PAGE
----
- Why it was in News?
- What is Vaccine hesitancy?
- WHO Ten threats to global health in 2019
- Measles vaccine hesitancy
- Factors influencing Vaccine hesitancy
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Why it was in News?
- With a 30% increase in measles cases worldwide in 2018, the World Health Organization, in January 2019, included ‘vaccine hesitancy’ as one of the 10 threats to global health in 2019.
What is Vaccine hesitancy?
- Vaccine hesitancy refers to delay in acceptance or refusal of vaccines despite availability of vaccination services.
WHO Ten threats to global health in 2019
Air pollution and climate change
- In 2019, air pollution is considered by WHO as the greatest environmental risk to health.
- Around 90% of these deaths are in low- and middle-income countries.
- In October 2018, WHO held its first ever Global Conference on Air Pollution and Health in Geneva.
- Noncommunicable diseases, such as diabetes, cancer and heart disease, are collectively responsible for over 70% of all deaths worldwide.
- Over 85% of these premature deaths are in low- and middle-income countries.
- The rise of these diseases has been driven by five major risk factors: tobacco use, physical inactivity, the harmful use of alcohol, unhealthy diets and air pollution.
Global influenza pandemic
- Every year, WHO recommends which strains should be included in the flu vaccine to protect people from seasonal flu.
Fragile and vulnerable settings
- More than 22% of the global population live in places where protracted crises (through a combination of challenges such as drought, conflict, and population displacement) and weak health services leave them without access to basic care.
- Fragile settings are where half of the key targets in the sustainable development goals, including on child and maternal health, remains unmet.
- Antimicrobial resistance is the ability of bacteria, parasites, viruses and fungi to resist the medicines. The inability to prevent infections could seriously compromise surgery and procedures such as chemotherapy.
Ebola and other high-threat pathogens
- In 2018, the Congo saw two separate Ebola outbreaks, both of which spread to cities of more than 1 million people.
- At a conference on Preparedness for Public Health Emergencies held in 2018 December called for designating 2019 as a “Year of action on preparedness for health emergencies”.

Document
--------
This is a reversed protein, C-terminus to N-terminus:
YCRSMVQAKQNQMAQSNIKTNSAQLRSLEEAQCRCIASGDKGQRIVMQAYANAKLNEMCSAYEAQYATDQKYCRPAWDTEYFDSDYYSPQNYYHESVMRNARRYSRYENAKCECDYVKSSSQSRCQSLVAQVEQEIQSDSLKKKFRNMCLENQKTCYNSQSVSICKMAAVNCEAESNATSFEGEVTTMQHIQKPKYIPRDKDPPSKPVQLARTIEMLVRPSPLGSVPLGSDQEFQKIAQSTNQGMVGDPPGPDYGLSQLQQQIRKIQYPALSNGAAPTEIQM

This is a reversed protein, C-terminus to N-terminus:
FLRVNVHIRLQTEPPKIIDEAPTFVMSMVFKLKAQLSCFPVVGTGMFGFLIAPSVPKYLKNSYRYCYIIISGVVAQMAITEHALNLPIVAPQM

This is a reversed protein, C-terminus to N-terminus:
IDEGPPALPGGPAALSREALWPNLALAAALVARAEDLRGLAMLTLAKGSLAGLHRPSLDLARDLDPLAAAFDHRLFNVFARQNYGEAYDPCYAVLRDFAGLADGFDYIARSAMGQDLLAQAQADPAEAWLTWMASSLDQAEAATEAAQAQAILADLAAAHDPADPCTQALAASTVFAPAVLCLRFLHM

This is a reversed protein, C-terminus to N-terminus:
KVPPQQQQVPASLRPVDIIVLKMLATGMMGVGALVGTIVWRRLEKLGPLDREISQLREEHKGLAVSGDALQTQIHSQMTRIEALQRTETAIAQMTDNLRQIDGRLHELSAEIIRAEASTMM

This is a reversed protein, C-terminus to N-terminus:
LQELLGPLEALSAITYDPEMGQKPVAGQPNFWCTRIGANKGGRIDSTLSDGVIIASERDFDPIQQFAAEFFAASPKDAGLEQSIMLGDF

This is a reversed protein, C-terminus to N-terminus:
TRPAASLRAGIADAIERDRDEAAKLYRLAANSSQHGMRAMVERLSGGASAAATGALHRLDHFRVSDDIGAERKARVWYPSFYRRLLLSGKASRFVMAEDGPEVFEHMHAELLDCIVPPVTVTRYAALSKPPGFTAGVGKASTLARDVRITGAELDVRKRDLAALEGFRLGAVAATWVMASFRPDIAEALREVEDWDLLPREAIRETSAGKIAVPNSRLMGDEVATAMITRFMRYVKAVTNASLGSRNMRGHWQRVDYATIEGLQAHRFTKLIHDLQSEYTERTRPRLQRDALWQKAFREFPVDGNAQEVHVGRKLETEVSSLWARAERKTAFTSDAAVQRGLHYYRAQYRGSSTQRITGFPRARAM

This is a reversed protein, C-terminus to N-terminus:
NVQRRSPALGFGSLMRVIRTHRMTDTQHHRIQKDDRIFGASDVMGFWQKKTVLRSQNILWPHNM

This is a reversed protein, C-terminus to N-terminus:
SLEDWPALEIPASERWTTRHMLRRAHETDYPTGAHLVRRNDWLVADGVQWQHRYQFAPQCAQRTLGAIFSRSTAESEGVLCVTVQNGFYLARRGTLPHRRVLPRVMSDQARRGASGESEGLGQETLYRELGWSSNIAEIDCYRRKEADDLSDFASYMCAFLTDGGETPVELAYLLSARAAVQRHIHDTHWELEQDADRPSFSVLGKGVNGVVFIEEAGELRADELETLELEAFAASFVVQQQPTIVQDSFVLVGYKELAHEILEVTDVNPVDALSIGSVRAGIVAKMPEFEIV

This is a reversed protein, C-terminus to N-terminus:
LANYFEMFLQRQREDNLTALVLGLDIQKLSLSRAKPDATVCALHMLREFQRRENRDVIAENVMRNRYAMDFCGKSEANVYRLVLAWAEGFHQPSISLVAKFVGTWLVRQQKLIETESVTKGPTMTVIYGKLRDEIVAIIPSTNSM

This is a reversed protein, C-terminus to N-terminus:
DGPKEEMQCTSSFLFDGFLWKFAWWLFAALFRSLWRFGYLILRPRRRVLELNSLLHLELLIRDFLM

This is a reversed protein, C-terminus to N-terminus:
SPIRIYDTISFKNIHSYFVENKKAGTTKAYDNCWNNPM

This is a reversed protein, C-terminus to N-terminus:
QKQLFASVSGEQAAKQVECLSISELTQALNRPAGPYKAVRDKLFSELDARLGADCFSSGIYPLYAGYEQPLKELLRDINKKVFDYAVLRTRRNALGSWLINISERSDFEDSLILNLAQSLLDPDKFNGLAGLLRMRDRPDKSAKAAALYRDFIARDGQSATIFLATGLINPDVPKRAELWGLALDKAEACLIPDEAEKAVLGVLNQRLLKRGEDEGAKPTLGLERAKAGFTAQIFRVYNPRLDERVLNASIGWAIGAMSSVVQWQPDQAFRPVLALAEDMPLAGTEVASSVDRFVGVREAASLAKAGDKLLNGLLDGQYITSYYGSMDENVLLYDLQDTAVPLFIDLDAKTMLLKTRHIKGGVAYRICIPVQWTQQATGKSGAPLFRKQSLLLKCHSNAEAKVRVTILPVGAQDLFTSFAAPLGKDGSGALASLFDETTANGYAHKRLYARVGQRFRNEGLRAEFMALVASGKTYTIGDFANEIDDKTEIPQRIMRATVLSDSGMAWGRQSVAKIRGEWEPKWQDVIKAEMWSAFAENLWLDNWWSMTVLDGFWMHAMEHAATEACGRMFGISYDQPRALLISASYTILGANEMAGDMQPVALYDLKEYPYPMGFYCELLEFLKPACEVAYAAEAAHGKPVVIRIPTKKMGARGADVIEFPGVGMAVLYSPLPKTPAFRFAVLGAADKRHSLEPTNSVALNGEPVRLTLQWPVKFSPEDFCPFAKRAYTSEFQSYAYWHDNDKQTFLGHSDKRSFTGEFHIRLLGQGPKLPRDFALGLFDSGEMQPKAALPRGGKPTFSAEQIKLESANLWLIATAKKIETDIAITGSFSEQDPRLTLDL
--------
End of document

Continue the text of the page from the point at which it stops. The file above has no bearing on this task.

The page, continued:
- WHO’s R&D Blueprint identifies diseases that have potential to cause a public health emergency but lack effective treatments. This watch list for priority research includes Ebola, Zika, Nipah, Middle East respiratory syndrome coronavirus (MERS-CoV) and Severe Acute Respiratory Syndrome (SARS) and disease X, which represents the need to prepare for an unknown pathogen that could cause a serious epidemic.
Weak primary health care
- Primary health care can meet the majority of a person’s health needs of the course of their life. Yet many countries do not have adequate primary health care facilities.
- This neglect may be a lack of resources in low- or middle-income countries, but possibly also a focus in the past few decades on single disease programmes.
- In 2018, WHO co-hosted a major global conference in Astana, Kazakhstan at which all countries committed to renew the commitment to primary health care made in the Alma-Ata declaration in 1978.
- The reasons why people choose not to vaccinate are complex. Inconvenience in accessing vaccines and lack of confidence are key reasons underlying hesitancy.
- Dengue has been a growing threat for decades. A high number of cases occur in the rainy seasons of countries such as Bangladesh and India.
- Now, its season in these countries is lengthening significantly and the disease is spreading to less tropical and more temperate countries such as Nepal, that have not traditionally seen the disease.
- An estimated 40% of the world is at risk of dengue fever. WHO’s Dengue control strategy aims to reduce deaths by 50% by 2020.
- HIV kills nearly a million people every year.
- A group increasingly affected by HIV are young girls and women (aged 15–24), who are particularly at high risk and account for 1 in 4 HIV infections in sub-Saharan Africa despite being only 10% of the population.
Measles vaccine hesitancy
- In many areas, immunisation for measles has been decreased despite the fact that it was largely eliminated following widespread use of the measles-mumps-rubella (MMR) vaccine.
- The biggest increase in measles, of 900% in the first six months in 2019 compared with the same period last year, has been from the WHO African region, with the Congo, Madagascar and Nigeria accounting for most cases.
- There were 30% rise in measles cases worldwide, even in countries such as the USA, where measles had been eradicated in the year 2000.
- India stood fourth among 194 countries in the number of measles cases registered between July 2018 and June 2019.
- India accounts for an estimated to be over 36 per cent of measles-related deaths in children.